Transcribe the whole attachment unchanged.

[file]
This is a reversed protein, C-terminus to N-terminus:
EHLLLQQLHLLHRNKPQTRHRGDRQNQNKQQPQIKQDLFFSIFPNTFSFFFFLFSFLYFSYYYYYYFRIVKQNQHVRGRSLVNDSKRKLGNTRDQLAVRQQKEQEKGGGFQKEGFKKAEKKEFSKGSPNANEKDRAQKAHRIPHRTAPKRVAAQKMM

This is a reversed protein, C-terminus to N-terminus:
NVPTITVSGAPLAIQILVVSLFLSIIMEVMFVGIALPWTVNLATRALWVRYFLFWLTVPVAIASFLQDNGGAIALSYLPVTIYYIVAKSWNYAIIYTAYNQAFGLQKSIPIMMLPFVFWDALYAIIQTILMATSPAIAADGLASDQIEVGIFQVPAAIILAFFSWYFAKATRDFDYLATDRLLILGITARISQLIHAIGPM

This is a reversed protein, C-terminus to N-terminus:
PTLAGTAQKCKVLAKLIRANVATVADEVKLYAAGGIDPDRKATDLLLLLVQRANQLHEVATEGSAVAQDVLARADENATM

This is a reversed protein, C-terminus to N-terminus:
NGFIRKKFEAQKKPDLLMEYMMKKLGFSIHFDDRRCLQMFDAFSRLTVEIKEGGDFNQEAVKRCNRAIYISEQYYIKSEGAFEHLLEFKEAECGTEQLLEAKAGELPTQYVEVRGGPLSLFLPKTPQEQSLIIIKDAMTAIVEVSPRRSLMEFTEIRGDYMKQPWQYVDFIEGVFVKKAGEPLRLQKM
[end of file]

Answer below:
This is a reversed protein, C-terminus to N-terminus:
EHLLLQQLHLLHRNKPQTRHRGDRQNQNKQQPQIKQDLFFSIFPNTFSFFFFLFSFLYFSYYYYYYFRIVKQNQHVRGRSLVNDSKRKLGNTRDQLAVRQQKEQEKGGGFQKEGFKKAEKKEFSKGSPNANEKDRAQKAHRIPHRTAPKRVAAQKMM

This is a reversed protein, C-terminus to N-terminus:
NVPTITVSGAPLAIQILVVSLFLSIIMEVMFVGIALPWTVNLATRALWVRYFLFWLTVPVAIASFLQDNGGAIALSYLPVTIYYIVAKSWNYAIIYTAYNQAFGLQKSIPIMMLPFVFWDALYAIIQTILMATSPAIAADGLASDQIEVGIFQVPAAIILAFFSWYFAKATRDFDYLATDRLLILGITARISQLIHAIGPM

This is a reversed protein, C-terminus to N-terminus:
PTLAGTAQKCKVLAKLIRANVATVADEVKLYAAGGIDPDRKATDLLLLLVQRANQLHEVATEGSAVAQDVLARADENATM

This is a reversed protein, C-terminus to N-terminus:
NGFIRKKFEAQKKPDLLMEYMMKKLGFSIHFDDRRCLQMFDAFSRLTVEIKEGGDFNQEAVKRCNRAIYISEQYYIKSEGAFEHLLEFKEAECGTEQLLEAKAGELPTQYVEVRGGPLSLFLPKTPQEQSLIIIKDAMTAIVEVSPRRSLMEFTEIRGDYMKQPWQYVDFIEGVFVKKAGEPLRLQKM